Tender Heart

I learned early on that I could shut myself down physically and emotionally. I could build up a wall that separated me from what was happening to me outwardly and to any possible response within myself. By shutting down, I could hide from some of the abuse while it happened. Sort of. It enabled me to “protect” myself from the horrible things that were happening to me. And I could hide my despair in a heart of stone. All emotions could be locked away, and I would feel nothing.

This seems like a fairly marvelous survival mechanism; however, it came with a huge cost. Consider turning yourself off like a switch so you feel nothing, Nothing. That is no pain, no sorrow, no joy, not love. Nothing. If it is an emotion of any kind, it is buried deep within you. You truly become stone on the inside. I was thankful for this ability to shutdown while I was being abused. Unfortunately, it became how I lived even after I escaped the abusive situation.

This trick also effects memory. If you can remember, the memories can be clouded and almost as if you were more of an observer of a scene. Again, this can seem like a good thing when who wants to remember the bad stuff? Unfortunately, even though the memory is shadowed, it is still there. As long as we keep these bad memories locked within us, they tear at us emotionally and spiritually. And this inward tearing can eventually grow into physical issues.

By exposing our painful memories with someone we can trust, we start to shed light on the destructive memories, face them, let them go and find freedom. I found that I was afraid to face my memories. Having all that was buried inside of me bubbling up to the surface was overwhelming. I, instead, would recoil and continue hiding in my heart of stone not realizing I had become a slave to my own pain. It wasn’t until I met Jesus that I was able to move past my fear. He held me close as I faced my demons, and then He took them from me. He asked me to trust Him and to hand Him my pain, And through this process of facing my pain and handing it over, I have found healing and peace. This was a long process as it is not once and done. Each memory that surfaces requires these same steps; however, it does get easier as your trust for Jesus grows each time you feel His peace. Face it, share it, give it to Jesus, and live free of it.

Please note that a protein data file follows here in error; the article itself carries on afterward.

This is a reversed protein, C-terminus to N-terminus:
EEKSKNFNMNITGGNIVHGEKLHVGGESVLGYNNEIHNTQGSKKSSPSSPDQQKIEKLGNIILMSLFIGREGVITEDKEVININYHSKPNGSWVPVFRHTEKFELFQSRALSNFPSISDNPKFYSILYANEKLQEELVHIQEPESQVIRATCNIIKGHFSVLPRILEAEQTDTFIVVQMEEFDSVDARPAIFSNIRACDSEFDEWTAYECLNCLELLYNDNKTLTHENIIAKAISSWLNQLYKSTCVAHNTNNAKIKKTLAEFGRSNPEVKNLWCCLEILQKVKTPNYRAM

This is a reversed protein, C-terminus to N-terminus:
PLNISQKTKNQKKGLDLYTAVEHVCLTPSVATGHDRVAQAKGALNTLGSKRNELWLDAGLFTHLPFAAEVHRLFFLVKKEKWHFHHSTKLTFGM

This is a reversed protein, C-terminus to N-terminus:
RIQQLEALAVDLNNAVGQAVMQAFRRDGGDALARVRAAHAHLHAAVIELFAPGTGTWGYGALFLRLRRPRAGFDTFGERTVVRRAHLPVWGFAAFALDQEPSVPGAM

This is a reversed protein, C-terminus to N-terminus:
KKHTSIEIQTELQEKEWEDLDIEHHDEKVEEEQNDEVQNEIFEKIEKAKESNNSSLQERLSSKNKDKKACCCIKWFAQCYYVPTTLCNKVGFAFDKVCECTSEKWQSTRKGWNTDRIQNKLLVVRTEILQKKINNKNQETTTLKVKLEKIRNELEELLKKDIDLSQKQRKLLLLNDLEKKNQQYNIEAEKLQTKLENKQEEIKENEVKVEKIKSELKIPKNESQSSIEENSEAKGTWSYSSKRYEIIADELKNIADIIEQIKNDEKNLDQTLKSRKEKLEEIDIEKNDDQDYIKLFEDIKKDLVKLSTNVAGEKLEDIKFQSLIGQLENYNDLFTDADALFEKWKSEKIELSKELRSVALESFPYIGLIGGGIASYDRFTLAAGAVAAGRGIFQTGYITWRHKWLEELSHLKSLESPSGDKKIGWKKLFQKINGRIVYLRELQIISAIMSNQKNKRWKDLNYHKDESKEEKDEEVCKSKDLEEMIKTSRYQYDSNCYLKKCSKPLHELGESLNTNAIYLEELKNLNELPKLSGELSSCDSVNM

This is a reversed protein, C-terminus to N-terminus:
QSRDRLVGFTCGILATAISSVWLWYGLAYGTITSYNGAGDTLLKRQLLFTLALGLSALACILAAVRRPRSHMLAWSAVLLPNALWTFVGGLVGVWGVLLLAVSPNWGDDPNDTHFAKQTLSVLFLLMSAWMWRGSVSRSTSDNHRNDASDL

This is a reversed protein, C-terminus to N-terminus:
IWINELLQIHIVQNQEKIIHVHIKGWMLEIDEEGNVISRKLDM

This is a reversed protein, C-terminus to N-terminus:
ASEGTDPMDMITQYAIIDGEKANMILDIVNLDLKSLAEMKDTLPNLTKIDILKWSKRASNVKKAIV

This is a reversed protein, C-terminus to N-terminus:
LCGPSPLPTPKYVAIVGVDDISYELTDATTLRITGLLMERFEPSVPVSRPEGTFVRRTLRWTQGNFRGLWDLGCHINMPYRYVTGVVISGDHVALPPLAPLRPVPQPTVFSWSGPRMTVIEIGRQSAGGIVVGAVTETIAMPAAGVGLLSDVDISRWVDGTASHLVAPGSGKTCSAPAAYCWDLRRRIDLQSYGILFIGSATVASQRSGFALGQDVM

Song suggestion:   Free by Switchfoot

It was difficult for me to start the journey of stepping out of my heart of stone, because I thought I was safe there. With every stressful situation, I would retreat within myself. In fact, I didn’t even know I was doing it. Hiding within myself had become a reflex. Jesus opened my eyes to my destructive pattern and started showing me what I was missing hidden in my fortress of despair. I was unable to love or grieve. Years ago, I traded my heart of stone for a heart of flesh. And now, I can love with all that I am. And I can truly live. I even welcome the tears of grief and allow myself to feel the love I had for the person and honor their memory. And Jesus, the God of Comfort,always meets me in those moments creating a bitter sweetness.

Having given up so much with my heart of stone, I refuse to hold back my tears now. I would much rather allow others to see my emotions instead of holding myself prisoner in a dark cell. I choose a tender heart. If you are concerned about exposing yourself to risk and are hesitant to move out of your own internal cell, consider all that you are losing. Don’t lose another moment to love and be loved.

Another great song by Tenth Avenue North:  Healing Begins